How Much Work Is Required Of A Workamper?
I hate to say it but the answer to the "How much work is required?" question is "It depends". All we can do here is give some basic guidelines.
Length of Commitment
Typically, employers hiring workampers to work on-site want at least a three month commitment. But they will give preference to those that can work a full "season".
What's a "season"? Well, again, it depends. It depends on the location of the employer as much as anything. The weather generally dictates "peak" seasons when the most help is needed.
For most of the country, the busiest times are between Memorial Day & Labor Day. It's the warmest time of the year in the most places. And it's the time when school is out, so families can travel.
So, most "seasons" will run from May through September, give or take a month or two depending on how far north or south the employer is located.
Of course, in the winter, the "season" is different for places in the south such as Florida, the Southeastern Gulf Coast, Texas, Arizona, Southern California. The winter "season" generally runs November through April with peaks being January through March (as many snowbirds don't head south until after the holidays).
So, generally, you will be looking at somewhere between three and seven months for a paid workamping position.
However, there are some jobs that rely on Christmas or other holiday sales periods (i.e. Christmas Tree sales, pumpkin sales, fireworks sales, kiosks in malls during Christmas, Amazon.com holiday shipping season, etc.). They have short-terms (maybe a month or six to eight weeks), but they also have very intense work schedules.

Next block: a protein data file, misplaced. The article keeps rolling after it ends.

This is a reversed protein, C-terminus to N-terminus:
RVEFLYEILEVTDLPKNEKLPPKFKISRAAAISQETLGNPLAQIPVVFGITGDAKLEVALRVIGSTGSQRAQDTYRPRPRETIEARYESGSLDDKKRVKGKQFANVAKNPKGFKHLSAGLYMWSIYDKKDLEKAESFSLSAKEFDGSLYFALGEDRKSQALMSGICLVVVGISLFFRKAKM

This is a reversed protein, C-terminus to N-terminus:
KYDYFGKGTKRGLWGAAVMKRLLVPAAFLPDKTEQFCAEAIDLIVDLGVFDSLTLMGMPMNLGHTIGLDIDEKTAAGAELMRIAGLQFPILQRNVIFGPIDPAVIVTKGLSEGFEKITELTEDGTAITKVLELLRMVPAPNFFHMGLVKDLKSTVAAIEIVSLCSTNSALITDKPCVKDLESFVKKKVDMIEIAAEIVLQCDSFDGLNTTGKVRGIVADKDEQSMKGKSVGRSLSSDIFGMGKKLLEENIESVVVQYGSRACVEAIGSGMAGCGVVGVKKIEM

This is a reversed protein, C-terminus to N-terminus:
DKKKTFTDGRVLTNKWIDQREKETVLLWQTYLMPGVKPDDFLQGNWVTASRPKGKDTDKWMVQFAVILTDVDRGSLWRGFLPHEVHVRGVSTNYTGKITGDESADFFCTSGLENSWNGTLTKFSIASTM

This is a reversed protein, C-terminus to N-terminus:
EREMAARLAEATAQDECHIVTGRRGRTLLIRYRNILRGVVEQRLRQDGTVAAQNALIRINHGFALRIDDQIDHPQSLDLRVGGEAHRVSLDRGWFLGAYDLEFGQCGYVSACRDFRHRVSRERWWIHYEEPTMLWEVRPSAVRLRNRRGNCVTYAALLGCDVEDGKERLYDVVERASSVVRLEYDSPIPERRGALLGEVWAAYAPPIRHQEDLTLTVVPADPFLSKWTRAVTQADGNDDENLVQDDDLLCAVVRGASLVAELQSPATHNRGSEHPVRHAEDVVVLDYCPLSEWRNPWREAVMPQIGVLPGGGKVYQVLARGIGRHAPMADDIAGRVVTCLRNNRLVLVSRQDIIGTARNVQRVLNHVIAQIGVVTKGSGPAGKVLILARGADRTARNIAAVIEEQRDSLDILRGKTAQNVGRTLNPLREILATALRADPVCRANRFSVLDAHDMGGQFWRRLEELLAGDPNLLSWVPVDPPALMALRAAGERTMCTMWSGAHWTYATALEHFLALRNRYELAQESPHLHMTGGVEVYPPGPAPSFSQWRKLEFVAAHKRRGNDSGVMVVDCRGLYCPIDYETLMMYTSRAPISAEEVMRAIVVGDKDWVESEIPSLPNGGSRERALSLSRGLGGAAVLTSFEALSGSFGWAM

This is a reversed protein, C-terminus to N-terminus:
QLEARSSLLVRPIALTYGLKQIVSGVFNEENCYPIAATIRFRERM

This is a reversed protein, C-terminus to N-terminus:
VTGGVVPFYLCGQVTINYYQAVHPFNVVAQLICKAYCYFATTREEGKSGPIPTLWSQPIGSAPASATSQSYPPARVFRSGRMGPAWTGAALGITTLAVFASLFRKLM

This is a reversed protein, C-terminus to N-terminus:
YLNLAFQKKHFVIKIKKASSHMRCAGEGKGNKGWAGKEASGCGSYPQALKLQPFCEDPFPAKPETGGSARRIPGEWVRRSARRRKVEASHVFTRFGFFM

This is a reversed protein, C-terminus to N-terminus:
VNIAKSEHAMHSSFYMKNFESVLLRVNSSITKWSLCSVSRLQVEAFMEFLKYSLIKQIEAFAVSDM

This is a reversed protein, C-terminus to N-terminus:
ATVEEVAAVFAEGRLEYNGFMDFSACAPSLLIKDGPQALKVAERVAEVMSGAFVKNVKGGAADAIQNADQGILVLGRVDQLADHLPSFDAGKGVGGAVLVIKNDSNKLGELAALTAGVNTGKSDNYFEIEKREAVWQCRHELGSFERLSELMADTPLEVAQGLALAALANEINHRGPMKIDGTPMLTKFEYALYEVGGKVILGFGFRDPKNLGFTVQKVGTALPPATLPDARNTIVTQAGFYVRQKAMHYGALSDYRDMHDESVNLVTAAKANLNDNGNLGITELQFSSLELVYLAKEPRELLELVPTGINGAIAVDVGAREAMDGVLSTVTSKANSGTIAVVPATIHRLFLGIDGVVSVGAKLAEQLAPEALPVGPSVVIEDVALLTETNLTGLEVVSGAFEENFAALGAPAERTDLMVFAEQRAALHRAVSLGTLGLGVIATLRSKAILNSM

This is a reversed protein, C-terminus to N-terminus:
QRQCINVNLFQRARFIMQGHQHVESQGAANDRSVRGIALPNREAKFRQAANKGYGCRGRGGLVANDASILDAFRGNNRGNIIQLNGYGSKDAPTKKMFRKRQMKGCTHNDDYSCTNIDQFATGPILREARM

Non-paid volunteer positions are a bit more flexible and may just require a month or two with less intense work schedules, but even some of those "employers" really want their volunteers to work a "season".
On the other end of the scale, full employment positions with benefits and some supervisory or management responsibilities may require a commitment of a year or more.
If you are willing to work full seasons, your job search is much easier. And often the employer will pay a season-ending bonus if you stay the full time as an extra incentive for longer commitments.
But if you don't want to stay in one place that long, there are options. Some employers are flexible if you simply ask. Also, sometimes employers get late cancellations from workampers or they have workampers that leave early. Desperation can make them a lot more flexibile. :)
Hours Per Week Requirements
The hours per week vary more than the length of commitment.
The hours requirements often depend on the following:
Whether or not it is the employer's peak season
How many workampers the employer hires
The rate of pay
The overall work environement (fast-paced vs laid back)
The attitude of the employer regarding workampers
Of course, in some cases, there seems to be no rhyme or reason as to the hours required.